What You Can Do With a Liberal Arts Degree Liberal arts students learn a wide range of skills that prepare them for jobs ranging from advertising to web development.
A COMMON KNOCK AGAINST liberal arts degrees is that they lack overall value and don't easily lead to job opportunities. Some colleges and universities have retreated from liberal arts by cutting such programs.
But despite dwindling support at some schools, liberal arts advocates are all in.
"A liberal arts degree is the most pragmatic degree one can pursue in a world with increasing uncertainty and volatility," Emily Griffen, director of the Loeb Center for Career Exploration and Planning at Amherst College in Massachusetts, wrote in an email. "It is designed to equip you with the adaptability that will be critical to navigating many decades of professional life in rapidly evolving landscapes. It is more worth it than ever."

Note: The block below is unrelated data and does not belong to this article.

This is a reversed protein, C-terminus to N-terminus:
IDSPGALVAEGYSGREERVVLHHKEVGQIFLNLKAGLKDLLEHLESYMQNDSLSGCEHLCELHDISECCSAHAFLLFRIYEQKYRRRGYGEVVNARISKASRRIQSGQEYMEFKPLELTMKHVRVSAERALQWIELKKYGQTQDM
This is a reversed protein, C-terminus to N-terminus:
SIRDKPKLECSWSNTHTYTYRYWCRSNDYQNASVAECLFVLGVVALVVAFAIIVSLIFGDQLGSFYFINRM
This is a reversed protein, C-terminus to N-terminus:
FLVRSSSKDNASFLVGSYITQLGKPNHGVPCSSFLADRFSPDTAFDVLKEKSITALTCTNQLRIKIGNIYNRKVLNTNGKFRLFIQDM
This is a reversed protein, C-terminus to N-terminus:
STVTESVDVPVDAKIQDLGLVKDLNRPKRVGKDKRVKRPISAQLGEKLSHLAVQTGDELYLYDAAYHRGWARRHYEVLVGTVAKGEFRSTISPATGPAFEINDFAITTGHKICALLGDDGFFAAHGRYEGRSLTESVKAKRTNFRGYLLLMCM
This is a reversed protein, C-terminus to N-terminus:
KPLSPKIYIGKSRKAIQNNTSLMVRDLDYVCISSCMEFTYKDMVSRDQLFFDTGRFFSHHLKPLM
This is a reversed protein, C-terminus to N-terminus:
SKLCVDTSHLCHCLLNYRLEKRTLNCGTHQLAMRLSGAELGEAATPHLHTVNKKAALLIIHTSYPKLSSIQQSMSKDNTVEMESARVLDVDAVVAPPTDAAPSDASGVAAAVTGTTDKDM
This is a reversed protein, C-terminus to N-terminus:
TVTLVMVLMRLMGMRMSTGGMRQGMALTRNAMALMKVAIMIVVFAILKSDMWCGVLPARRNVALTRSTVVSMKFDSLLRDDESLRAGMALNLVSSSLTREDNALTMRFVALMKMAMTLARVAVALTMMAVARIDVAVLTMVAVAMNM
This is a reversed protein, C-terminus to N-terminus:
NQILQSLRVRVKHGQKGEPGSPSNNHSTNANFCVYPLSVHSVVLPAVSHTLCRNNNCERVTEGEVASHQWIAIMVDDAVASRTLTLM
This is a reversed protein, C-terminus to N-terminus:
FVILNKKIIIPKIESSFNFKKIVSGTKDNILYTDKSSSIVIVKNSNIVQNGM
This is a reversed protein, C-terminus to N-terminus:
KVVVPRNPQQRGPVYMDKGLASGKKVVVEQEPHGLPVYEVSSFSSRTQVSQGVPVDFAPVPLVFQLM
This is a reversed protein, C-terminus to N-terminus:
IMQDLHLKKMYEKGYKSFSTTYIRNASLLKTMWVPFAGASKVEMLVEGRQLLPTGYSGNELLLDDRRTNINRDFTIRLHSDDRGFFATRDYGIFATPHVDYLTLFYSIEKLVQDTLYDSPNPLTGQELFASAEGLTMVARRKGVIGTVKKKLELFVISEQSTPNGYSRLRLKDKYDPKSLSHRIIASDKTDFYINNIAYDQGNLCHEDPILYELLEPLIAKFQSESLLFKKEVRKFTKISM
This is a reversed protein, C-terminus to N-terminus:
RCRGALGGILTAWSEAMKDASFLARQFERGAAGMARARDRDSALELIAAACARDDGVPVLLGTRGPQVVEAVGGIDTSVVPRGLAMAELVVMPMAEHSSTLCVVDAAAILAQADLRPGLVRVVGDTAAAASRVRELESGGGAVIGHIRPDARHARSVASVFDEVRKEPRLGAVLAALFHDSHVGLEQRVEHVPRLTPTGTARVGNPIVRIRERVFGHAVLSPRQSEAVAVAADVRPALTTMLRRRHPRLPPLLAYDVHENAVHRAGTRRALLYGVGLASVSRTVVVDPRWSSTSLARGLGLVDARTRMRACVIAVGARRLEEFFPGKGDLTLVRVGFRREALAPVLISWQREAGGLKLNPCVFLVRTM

Especially so, she adds, as new jobs emerge and some occupations age into obsolescence.
Is a Liberal Arts Degree Worth the Cost?
Liberal arts critics abound. Fox News talk show host Tucker Carlson recently labeled a communications degree from a mid-tier liberal arts college "totally and utterly worthless," and former President Barack Obama questioned the value of an art history degree in 2014.
But liberal arts advocates say such rhetoric reflects public notions about education as purely a vehicle to find a job rather than as a means to acquire knowledge, challenge one's preconceptions about the world and open minds.
"I think there's a prevailing national rhetoric that's calling into question the value of higher education in general but liberal education in particular, because they see the humanities and arts taking place within the ivory tower as a willful disconnect from the practical matters of everyday life, and the sole purpose of higher education today is viewed as employability," says Lynn Pasquerella, president of the Association of American Colleges and Universities.